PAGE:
Deletion of functional gastrin gene markedly increases colon carcinogenesis in response to azoxymethane in mice

Stephanie Cobb, Thomas Wood, Lino Tessarollo, Marco Velasco, Randall Given, Andrea Varro, Nadya Tarasova, Pomila Singh

Research output: Contribution to journalArticlepeer-review

29 Scopus citations


Background & Aims: We recently reported that transgenic mice overexpressing progastrin were at a higher risk for developing colon cancers in response to azoxymethane (AOM), whereas mice overexpressing gastrin-17 were at a reduced risk. To examine further the role of gastrins in colon carcinogenesis, we generated gastrin gene knockout mice (GAS-KO). Methods: The height and proliferative index (PI) of colonic crypts were similar in GAS-KO and wild-type (WT) mice, suggesting that the absence of gastrins in GAS-KO mice did not significantly affect the growth of colonic mucosa. GAS-KO and WT mice were treated with AOM for 3-4 weeks; control mice received saline. Results: Colonic proliferation in response to AOM was significantly increased in GAS-KO vs. WT mice. Aberrant crypt foci (ACFs) were similarly increased significantly by ∼2-5fold in GAS-KO vs. WT mice after 2 weeks of AOM treatment. Female GAS-KO mice developed adenomas (Ads) and adenocarcinomas (AdCAs) at earlier times (∼10 months) than the male GAS-KO mice and the male and female WT mice (∼12 months). The total numbers of Ads and AdCAs were significantly higher in GAS-KO than in WT mice. Conclusions: These results suggest the novel possibility that loss of gastrin expression (and hence amidated gastrins) significantly increases susceptibility to colon carcinogenesis in response to AOM. Previous studies with FVB/N transgenic mice similarly suggested a protective role of amidated gastrins against colon carcinogenesis, which supports the present findings of an increase in colon carcinogenesis in GAS-KO mice lacking normal physiological levels of amidated gastrins.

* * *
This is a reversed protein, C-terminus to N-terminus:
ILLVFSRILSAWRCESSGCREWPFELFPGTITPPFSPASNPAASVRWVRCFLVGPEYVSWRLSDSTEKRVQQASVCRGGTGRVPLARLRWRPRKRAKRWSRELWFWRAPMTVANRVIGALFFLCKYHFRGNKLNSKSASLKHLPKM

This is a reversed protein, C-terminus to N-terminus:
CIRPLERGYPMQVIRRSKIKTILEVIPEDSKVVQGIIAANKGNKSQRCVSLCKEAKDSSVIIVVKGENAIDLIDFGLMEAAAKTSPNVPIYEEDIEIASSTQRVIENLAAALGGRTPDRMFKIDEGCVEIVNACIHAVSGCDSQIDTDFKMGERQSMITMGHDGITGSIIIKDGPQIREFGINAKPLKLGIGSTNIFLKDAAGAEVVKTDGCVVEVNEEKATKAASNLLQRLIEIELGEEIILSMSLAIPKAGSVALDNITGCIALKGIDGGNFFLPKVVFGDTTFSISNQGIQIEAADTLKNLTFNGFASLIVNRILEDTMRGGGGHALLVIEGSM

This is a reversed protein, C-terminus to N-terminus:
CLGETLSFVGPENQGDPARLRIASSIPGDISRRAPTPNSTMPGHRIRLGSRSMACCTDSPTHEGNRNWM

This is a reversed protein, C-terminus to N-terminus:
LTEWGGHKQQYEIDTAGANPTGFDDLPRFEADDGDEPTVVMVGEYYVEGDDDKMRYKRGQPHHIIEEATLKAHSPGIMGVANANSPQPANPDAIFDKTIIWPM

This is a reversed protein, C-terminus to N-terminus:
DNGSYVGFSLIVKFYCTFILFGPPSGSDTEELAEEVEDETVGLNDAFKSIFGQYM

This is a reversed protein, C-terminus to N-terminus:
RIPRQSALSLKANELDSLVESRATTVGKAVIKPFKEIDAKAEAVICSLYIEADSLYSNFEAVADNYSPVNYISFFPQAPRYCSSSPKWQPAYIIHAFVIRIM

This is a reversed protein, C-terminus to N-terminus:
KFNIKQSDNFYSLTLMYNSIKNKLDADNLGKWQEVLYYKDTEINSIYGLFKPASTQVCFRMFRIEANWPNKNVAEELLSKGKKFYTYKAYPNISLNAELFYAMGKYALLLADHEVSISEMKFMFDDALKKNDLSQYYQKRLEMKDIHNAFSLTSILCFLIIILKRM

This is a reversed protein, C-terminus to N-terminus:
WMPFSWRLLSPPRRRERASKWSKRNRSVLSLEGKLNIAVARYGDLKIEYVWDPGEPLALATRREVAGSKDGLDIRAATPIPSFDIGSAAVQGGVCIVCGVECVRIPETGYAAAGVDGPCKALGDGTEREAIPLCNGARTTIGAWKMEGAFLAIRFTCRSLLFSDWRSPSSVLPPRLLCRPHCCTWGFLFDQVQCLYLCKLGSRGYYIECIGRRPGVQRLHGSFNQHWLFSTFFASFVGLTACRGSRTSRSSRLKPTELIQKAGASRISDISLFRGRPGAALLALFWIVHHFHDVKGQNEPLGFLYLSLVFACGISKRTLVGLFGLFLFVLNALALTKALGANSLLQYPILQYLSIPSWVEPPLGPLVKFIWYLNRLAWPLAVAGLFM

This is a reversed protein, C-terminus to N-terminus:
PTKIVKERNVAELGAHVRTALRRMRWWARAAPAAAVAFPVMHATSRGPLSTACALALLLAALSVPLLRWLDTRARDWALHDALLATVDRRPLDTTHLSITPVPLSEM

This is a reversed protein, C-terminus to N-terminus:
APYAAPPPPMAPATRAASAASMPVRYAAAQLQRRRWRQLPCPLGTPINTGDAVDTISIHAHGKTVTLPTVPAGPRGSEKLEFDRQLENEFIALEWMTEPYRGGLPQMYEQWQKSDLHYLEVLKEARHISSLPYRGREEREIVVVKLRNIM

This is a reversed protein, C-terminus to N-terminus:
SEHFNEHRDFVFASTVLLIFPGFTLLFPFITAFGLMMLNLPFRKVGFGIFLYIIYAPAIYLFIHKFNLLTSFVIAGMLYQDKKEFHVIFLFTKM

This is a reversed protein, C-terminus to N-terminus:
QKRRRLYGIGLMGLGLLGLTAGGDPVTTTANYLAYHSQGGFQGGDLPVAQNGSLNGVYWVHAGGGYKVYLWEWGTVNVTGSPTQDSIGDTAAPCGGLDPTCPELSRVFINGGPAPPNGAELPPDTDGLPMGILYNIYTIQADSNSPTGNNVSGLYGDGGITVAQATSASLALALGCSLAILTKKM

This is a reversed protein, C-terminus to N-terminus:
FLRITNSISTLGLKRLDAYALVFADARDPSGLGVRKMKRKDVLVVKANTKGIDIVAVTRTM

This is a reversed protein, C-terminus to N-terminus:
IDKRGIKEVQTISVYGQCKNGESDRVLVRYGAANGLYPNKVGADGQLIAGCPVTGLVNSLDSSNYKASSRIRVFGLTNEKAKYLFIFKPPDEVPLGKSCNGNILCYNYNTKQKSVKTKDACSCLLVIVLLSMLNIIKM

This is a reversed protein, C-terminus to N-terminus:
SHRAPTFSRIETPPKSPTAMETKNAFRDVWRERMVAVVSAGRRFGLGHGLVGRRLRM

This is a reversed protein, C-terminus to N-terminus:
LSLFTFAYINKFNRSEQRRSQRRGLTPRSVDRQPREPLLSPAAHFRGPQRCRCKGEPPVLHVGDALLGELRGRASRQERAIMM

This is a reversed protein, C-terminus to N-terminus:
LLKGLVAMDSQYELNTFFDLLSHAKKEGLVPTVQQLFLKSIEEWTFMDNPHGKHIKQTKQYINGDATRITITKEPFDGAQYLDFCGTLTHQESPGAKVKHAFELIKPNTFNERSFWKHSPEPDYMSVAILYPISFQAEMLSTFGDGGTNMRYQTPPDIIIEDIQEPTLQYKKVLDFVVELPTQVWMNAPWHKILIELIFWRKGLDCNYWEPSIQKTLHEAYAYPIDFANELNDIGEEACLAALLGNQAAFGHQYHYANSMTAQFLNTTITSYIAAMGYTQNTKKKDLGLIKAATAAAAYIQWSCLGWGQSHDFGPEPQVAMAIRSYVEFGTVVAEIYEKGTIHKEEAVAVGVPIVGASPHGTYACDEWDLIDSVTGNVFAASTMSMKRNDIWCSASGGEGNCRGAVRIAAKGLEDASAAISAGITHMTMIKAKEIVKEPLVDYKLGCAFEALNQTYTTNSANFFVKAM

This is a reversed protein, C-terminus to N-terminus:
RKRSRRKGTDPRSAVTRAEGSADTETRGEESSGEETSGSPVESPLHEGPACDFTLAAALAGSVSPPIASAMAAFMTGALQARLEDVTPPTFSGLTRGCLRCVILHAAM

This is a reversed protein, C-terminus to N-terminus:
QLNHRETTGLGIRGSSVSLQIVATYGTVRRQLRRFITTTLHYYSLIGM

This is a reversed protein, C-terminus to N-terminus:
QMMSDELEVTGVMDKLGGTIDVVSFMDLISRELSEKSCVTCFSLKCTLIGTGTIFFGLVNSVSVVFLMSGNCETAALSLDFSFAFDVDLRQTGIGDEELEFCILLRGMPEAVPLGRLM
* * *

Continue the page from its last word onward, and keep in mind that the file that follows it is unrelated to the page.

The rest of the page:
Original languageEnglish (US)
Pages (from-to)516-530
Number of pages15
Issue number2
StatePublished - Aug 2002

ASJC Scopus subject areas

  • Hepatology
  • Gastroenterology


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